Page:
Reflection on Christmas 2020

14/1//2021

Christmas 2020.  We finally got here, despite the traumas which we have experienced during the year.  Christmas survives. It is a different Christmas to last year and certainty a very different Christmas to past years.

Christmas has changed over the decades in regards to its traditional meaning and its observance. Commercialism, secularism and political correctness have taken its toll. As an example of the latter, for some it is “happy holiday” rather than “Merry Christmas”.  This was highlighted with the Obama American Presidency, when he sent out cards with similar words.

Tasmania has seen great changes as well.

For the vast majority of Christians, including of those who are nominal, it heralds the birth of Jesus Christ and provides a Message of Hope for mankind. For the staunch Christian fundamentalist, Christmas is not honoured as they believe December 25th was observed by early European pagans who celebrated the changing of the seasons on that day. Later the Church put a Christmas meaning to it. Various sects contend that it not scriptural, so the day should be ignored.  

Historically, the first Christmas was not observed until more than three hundred years after the birth of Christ. Therefore, originally, there was no Christmas.  For Tasmania, the first Christmas came with Lt John Bowen RN who settled at Risdon Cove.  He held the first one, December 25, 1803. The following year came Colonel David Collins and with him the Rev Robert (Bobby) Knopwood and the first Christmas in Hobart was held December 25, 1804.

In the north of the State, Colonel William Paterson arrived in 1804 with 181 settlers and although I cannot find any documentation of the observance of Christmas, I have no doubt it was held.

In Australia the first ever recorded Christmas (referred to as Yuletide) took place in Governor’s Phillip’s modest residence at Sydney Cove, December 25, 1788,

Christmas 2020 will again be a day of family visiting, wonderful meals, gifts, watching the delights of children, picnics and for some, religious observances. Yet there will also be businesses operating and mass entertainment aired as though it was is just another day.

It was very different once – and not so long ago.  When black and white television was introduced into Tasmania for a number of years on this special day, only religious programmes were presented.  It was the same for the wireless (radio) until a certain hour in the evening, only religious and Christmas music was aired.  Businesses were closed for the day.  Everyone enjoyed themselves, rested and had the time to catch up with family. Churches were full with many who rarely went to church making this day a particular reason to attend.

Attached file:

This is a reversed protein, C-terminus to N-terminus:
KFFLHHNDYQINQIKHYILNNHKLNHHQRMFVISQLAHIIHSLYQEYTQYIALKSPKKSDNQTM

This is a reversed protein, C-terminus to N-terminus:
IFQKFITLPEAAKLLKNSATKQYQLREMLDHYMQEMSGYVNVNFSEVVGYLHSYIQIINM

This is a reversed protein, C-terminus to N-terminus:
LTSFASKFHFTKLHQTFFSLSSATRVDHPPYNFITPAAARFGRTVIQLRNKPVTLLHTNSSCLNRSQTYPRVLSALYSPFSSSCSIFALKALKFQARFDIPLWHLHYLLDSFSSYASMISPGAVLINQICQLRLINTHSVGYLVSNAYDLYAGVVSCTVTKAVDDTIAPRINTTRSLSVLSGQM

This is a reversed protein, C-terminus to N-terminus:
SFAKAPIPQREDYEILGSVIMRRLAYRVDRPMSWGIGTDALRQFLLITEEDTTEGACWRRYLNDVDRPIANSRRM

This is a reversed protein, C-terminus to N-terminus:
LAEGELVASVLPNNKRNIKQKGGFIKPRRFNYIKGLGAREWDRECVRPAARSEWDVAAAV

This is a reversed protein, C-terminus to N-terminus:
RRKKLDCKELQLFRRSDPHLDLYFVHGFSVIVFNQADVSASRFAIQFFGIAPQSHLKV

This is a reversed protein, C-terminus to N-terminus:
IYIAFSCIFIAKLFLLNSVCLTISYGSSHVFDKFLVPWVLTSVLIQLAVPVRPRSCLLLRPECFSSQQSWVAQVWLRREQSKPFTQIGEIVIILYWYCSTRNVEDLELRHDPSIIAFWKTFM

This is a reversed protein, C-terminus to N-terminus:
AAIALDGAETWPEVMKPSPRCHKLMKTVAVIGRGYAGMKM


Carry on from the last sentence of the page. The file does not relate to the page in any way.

In short there was more reverence, more respect and a more relaxed day. Christmas has always been commercial, but the sense and belief that it had a spiritual significance was recognised.

We live in a very secular society. The meaning of Christmas may be still there, but it has faded into the back ground. It is now no longer fully acknowledged.  Perhaps we have become too embarrassed over its meaning?  After all, don’t we live in a multi-cultural society, one of many faiths and cultures?  We certainly do not want to offend anyone. Yet in all my years (and I am now matured) I have never, ever, met a person (outside Ebenezer Scrooge) who wanted Christmas or even its meaning, banned.  I stress no atheist have I met, agnostic or those of a different faith or culture have expressed a desire to do so. They are content to enjoy Christmas Day in their own way and while they may not observe its religious significance, they are not the ones complaining.  Are we being therefore, socially manipulated and non-Christians being used as an excuse?

I personally think we have lost some of the quality of Christmas.  For me I thoroughly enjoy the carols, Christmas cards, the lights, the goodwill, the food, the fun, the family, the visiting.  Perhaps we should regain some of that something that made Christmas a day of uniqueness, specialness with a spiritual meaning. A child-like expectation.

Times are grim enough and those who wish to see the end of Christmas, I say “Bah Humbug”. Let’s continue to enjoy ourselves and observe Christmas for many years to come.  And yes,

MERRY CHRISTMAS TO ALL


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